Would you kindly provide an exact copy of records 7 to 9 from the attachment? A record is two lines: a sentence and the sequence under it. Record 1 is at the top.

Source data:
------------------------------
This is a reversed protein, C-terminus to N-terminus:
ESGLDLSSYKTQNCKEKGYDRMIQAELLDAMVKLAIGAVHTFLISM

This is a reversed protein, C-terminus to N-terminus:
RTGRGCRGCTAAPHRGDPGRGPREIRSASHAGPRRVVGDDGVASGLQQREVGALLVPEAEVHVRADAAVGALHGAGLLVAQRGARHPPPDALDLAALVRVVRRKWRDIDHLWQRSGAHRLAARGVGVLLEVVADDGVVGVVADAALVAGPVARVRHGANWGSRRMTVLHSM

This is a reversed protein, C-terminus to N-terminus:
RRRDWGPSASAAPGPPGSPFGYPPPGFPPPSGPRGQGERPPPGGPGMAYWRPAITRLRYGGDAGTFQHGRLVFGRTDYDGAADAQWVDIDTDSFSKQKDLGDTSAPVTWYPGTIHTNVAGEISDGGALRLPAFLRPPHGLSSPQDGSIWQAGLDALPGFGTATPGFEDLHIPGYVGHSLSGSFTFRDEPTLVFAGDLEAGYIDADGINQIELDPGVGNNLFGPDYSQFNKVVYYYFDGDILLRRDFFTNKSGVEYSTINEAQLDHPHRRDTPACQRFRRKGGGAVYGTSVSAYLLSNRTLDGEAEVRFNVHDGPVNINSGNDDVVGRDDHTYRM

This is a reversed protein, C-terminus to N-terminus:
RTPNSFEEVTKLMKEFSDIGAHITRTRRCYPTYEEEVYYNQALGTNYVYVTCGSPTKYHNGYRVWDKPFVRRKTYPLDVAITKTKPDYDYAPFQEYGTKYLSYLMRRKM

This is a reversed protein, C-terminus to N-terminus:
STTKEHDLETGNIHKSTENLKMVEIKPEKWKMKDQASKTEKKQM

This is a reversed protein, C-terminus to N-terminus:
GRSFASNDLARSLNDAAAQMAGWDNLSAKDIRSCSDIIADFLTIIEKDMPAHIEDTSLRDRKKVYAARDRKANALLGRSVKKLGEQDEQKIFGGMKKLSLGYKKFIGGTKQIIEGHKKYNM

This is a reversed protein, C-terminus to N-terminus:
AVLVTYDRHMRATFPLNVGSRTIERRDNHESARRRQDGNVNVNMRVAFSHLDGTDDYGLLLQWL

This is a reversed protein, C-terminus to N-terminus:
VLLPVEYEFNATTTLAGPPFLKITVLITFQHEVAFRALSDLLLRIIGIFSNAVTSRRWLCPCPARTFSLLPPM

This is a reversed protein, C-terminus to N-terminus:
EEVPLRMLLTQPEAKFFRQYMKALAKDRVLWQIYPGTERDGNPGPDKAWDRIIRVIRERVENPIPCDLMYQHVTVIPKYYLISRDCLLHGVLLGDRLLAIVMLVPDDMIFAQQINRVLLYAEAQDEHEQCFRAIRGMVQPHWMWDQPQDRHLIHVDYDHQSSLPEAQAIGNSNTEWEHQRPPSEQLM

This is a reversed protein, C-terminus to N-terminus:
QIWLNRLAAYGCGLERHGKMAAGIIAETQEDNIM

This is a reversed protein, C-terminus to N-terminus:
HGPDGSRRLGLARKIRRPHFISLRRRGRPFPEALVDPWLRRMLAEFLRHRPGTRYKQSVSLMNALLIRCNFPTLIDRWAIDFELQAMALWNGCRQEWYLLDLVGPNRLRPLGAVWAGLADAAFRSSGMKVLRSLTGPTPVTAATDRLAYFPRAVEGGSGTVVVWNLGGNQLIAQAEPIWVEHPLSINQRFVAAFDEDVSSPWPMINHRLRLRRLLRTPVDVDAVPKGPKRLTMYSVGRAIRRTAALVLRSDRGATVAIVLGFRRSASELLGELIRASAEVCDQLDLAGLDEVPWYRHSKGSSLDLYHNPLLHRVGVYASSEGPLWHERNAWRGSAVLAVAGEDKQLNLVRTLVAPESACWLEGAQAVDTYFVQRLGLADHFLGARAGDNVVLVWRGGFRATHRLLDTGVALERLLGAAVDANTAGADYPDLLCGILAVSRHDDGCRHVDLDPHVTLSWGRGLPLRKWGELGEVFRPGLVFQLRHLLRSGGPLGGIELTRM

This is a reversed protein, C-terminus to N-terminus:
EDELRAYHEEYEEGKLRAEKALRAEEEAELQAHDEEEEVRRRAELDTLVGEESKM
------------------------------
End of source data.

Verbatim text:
This is a reversed protein, C-terminus to N-terminus:
AVLVTYDRHMRATFPLNVGSRTIERRDNHESARRRQDGNVNVNMRVAFSHLDGTDDYGLLLQWL

This is a reversed protein, C-terminus to N-terminus:
VLLPVEYEFNATTTLAGPPFLKITVLITFQHEVAFRALSDLLLRIIGIFSNAVTSRRWLCPCPARTFSLLPPM

This is a reversed protein, C-terminus to N-terminus:
EEVPLRMLLTQPEAKFFRQYMKALAKDRVLWQIYPGTERDGNPGPDKAWDRIIRVIRERVENPIPCDLMYQHVTVIPKYYLISRDCLLHGVLLGDRLLAIVMLVPDDMIFAQQINRVLLYAEAQDEHEQCFRAIRGMVQPHWMWDQPQDRHLIHVDYDHQSSLPEAQAIGNSNTEWEHQRPPSEQLM